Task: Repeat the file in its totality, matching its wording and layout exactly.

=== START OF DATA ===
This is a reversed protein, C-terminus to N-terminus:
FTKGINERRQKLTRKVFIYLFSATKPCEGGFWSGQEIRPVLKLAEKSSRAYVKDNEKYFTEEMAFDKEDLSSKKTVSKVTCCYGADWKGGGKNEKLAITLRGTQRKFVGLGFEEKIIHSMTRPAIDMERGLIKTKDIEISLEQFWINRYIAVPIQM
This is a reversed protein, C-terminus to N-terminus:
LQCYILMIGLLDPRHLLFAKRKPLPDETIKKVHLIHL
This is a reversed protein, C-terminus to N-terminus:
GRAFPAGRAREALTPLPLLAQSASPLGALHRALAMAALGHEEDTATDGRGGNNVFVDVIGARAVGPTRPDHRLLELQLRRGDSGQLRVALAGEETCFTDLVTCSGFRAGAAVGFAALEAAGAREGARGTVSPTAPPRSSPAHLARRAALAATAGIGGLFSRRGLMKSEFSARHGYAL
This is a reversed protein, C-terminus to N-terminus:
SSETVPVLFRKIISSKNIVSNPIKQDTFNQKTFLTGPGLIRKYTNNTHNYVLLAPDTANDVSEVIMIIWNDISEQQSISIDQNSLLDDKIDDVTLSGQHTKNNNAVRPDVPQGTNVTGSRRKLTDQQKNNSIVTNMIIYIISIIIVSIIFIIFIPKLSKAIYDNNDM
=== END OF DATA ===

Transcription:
This is a reversed protein, C-terminus to N-terminus:
FTKGINERRQKLTRKVFIYLFSATKPCEGGFWSGQEIRPVLKLAEKSSRAYVKDNEKYFTEEMAFDKEDLSSKKTVSKVTCCYGADWKGGGKNEKLAITLRGTQRKFVGLGFEEKIIHSMTRPAIDMERGLIKTKDIEISLEQFWINRYIAVPIQM
This is a reversed protein, C-terminus to N-terminus:
LQCYILMIGLLDPRHLLFAKRKPLPDETIKKVHLIHL
This is a reversed protein, C-terminus to N-terminus:
GRAFPAGRAREALTPLPLLAQSASPLGALHRALAMAALGHEEDTATDGRGGNNVFVDVIGARAVGPTRPDHRLLELQLRRGDSGQLRVALAGEETCFTDLVTCSGFRAGAAVGFAALEAAGAREGARGTVSPTAPPRSSPAHLARRAALAATAGIGGLFSRRGLMKSEFSARHGYAL
This is a reversed protein, C-terminus to N-terminus:
SSETVPVLFRKIISSKNIVSNPIKQDTFNQKTFLTGPGLIRKYTNNTHNYVLLAPDTANDVSEVIMIIWNDISEQQSISIDQNSLLDDKIDDVTLSGQHTKNNNAVRPDVPQGTNVTGSRRKLTDQQKNNSIVTNMIIYIISIIIVSIIFIIFIPKLSKAIYDNNDM